150 Nvidia RTX A6000 GPUs power the Vegas Sphere — Nvidia fuels 1.2 million LED exterior pucks and multi-layered 16K interior screens

by Pelican Press
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150 Nvidia RTX A6000 GPUs power the Vegas Sphere — Nvidia fuels 1.2 million LED exterior pucks and multi-layered 16K interior screens

The Sphere in Las Vegas is one of the most iconic architectural feats of the last decade. It attracts awe for its revolutionary scale and display prowess and draws ire for its transformation into a Times Square-esque advertising beacon. Nvidia recently shared new insights into how its RTX graphics cards power the Sphere’s interior and exterior, producing specs that make the eyes pop.

17 acres of screens

The Sphere’s internal and exterior screens display at an impossible 16K resolution. For context, that is the same pixel density as four 4K displays in a 2×2 array, providing 16x the pixel density of a single 4K display as pixel density scales exponentially, not linearly. 16K resolution is an extremely rare resolution, with even 8K displays still a once-in-a-blue-moon sighting. However, that pixel density matters on an internal display that stretches 160,000 square feet and an external display wrapped around 580,000 square feet of Sphere.

What’s newer is Nvidia’s characterization of the display as being 16x16K. Nvidia’s blog describes the interior screen as a three-layered display, likely meaning that three LEDs power each screen pixel. We’ve started to see this in consumer electronics, like LG’s new Tandem OLED display or Apple’s Tandem OLED display on the M4 iPad Pro. Layered displays like these (and it seems the Sphere) boost pixel brightness while majorly conserving power, a significant need for an almost four-acre screen. And the monster triple-layer 16K screen can do it all at a maximum of 60fps and a five millisecond or less latency.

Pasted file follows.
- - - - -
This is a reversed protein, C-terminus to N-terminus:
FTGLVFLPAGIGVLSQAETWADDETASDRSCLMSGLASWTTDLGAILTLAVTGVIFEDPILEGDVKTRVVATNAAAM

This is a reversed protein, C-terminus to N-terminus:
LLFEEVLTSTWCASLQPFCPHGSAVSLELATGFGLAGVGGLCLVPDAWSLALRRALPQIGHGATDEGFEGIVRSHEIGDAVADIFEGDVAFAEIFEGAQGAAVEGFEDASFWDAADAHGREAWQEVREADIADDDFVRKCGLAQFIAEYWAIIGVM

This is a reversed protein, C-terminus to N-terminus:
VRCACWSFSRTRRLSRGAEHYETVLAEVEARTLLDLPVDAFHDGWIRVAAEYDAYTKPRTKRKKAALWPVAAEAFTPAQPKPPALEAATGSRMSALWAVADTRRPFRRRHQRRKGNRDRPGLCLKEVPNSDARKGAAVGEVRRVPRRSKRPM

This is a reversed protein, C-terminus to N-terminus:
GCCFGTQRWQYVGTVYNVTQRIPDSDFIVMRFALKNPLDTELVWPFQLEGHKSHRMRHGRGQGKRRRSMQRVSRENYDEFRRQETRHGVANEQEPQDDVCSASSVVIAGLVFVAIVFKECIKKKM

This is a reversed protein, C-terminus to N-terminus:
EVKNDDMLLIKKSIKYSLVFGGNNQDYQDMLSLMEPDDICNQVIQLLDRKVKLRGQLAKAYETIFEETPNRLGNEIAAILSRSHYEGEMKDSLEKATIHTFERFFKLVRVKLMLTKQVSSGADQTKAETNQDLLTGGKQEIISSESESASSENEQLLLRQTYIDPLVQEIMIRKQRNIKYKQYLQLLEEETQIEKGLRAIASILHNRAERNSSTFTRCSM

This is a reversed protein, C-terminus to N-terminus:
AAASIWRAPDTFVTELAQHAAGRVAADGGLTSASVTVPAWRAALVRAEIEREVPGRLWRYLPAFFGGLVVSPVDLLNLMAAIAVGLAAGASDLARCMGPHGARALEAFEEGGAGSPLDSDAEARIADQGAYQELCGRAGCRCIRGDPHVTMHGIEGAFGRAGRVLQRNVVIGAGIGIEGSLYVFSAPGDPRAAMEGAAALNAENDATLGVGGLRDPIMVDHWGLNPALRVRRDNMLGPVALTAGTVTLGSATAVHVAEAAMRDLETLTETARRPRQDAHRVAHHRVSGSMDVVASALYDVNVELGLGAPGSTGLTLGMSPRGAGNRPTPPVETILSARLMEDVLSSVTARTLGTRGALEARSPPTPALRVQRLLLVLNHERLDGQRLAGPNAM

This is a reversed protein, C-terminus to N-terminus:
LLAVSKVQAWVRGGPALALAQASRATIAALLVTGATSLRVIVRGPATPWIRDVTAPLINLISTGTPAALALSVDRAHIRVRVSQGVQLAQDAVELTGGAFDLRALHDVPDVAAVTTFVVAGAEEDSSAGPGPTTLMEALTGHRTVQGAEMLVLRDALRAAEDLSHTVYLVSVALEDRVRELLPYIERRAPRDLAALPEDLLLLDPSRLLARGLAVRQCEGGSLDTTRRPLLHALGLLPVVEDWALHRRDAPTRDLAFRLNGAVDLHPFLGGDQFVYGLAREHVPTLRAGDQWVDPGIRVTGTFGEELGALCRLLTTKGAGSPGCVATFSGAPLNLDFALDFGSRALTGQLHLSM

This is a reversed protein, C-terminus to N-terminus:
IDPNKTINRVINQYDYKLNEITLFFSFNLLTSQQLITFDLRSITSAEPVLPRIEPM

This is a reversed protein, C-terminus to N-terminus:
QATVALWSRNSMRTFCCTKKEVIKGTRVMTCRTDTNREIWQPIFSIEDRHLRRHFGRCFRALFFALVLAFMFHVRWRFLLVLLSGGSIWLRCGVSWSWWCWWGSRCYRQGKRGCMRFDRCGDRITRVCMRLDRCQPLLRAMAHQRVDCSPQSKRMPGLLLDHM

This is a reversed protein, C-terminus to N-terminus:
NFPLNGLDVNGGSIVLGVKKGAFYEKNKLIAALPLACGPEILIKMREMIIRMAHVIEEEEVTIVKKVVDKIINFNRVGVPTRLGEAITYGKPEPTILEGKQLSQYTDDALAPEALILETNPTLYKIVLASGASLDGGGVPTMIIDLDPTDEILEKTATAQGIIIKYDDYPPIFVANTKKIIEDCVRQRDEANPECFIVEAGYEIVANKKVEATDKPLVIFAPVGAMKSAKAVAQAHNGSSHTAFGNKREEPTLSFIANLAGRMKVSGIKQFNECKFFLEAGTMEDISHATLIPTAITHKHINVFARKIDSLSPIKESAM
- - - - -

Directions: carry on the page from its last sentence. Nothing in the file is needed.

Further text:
While the commercialization of the Sphere’s exterior serves to downplay its impressiveness in public minds, the 13 acres of spherical display are also a feat. 1.2 million programmable LED pucks, each featuring 48 individual diodes, work together to show anything from a Minions ad to a July 4th fireworks display to the Vegas skyline, pumping eye-watering amounts of light pollution into the already shiny valley.

Hardware, Nvidia and otherwise

150 Nvidia RTX A6000 graphics cards loaded into rack-mounted server computers fuel these vast displays. Hitachi Vantara, Hitachi’s data processing wing, provides infrastructure and software for these servers. Twenty-seven nodes across the Sphere contain 4 Petabytes (1 PB = 1000 TB) of flash memory capable of 400 GB/s transfer speeds, also pushing images into the screens.

Nvidia and Hitachi Vantara claim responsibility for the network connectivity of the Sphere’s display nodes, the facility, and the Sphere’s connection to Sphere Studios in Burbank, CA, where Sphere content is created. A mixture of Nvidia and Hitachi hardware and software was likely used to ensure the Sphere outputs images as one cohesive whole.

Sphere Studios in Burbank has its quarter-scale Sphere interior for testing purposes, where all Sphere content, from prestige films to U2 concert visuals, is crafted. The Studios are also powered by Nvidia, where a host of Nvidia A40 data center GPUs crunch the numbers on the Sphere’s imaging workflow and content creation. 

To get crisp imagery fit for a 16K display, Sphere Studios worked with Deanan DaSilva, former CTO of Red Digital Cinema, to create the Big Sky camera system, a single camera shooting uncompressed 18K images at 120 fps with its 77.5mm x 75.6mm sensor and bespoke fisheye lens. The Big Sky camera fills up a 32TB storage card in 17 minutes at 60fps, necessitating further custom work to allow the camera system to reach 60 GB/s transfer speeds for offloading images to external storage solutions. Sphere’s head of capture, Andrew Shulkind, explained the need for such an insane camera rig: “4K is good enough for movies. With Sphere, good enough isn’t good enough anymore.”

The Sphere’s unmatched visual experience took years of development and billions of dollars of hardware to create an entirely new pipeline from creating content to displaying it, perhaps part of the reason why tickets for today’s 2:00 pm showing of Darren Aronofsky’s “Postcard from Earth” 50-minute film, shot on Big Sky, cost over $100 each. But perhaps the raw power and scale behind the Sphere’s visual majesty are impressive enough to warrant those prices; be sure to think of the Nvidia GPUs chugging away downstairs next time you catch a U2 concert in the Sphere.

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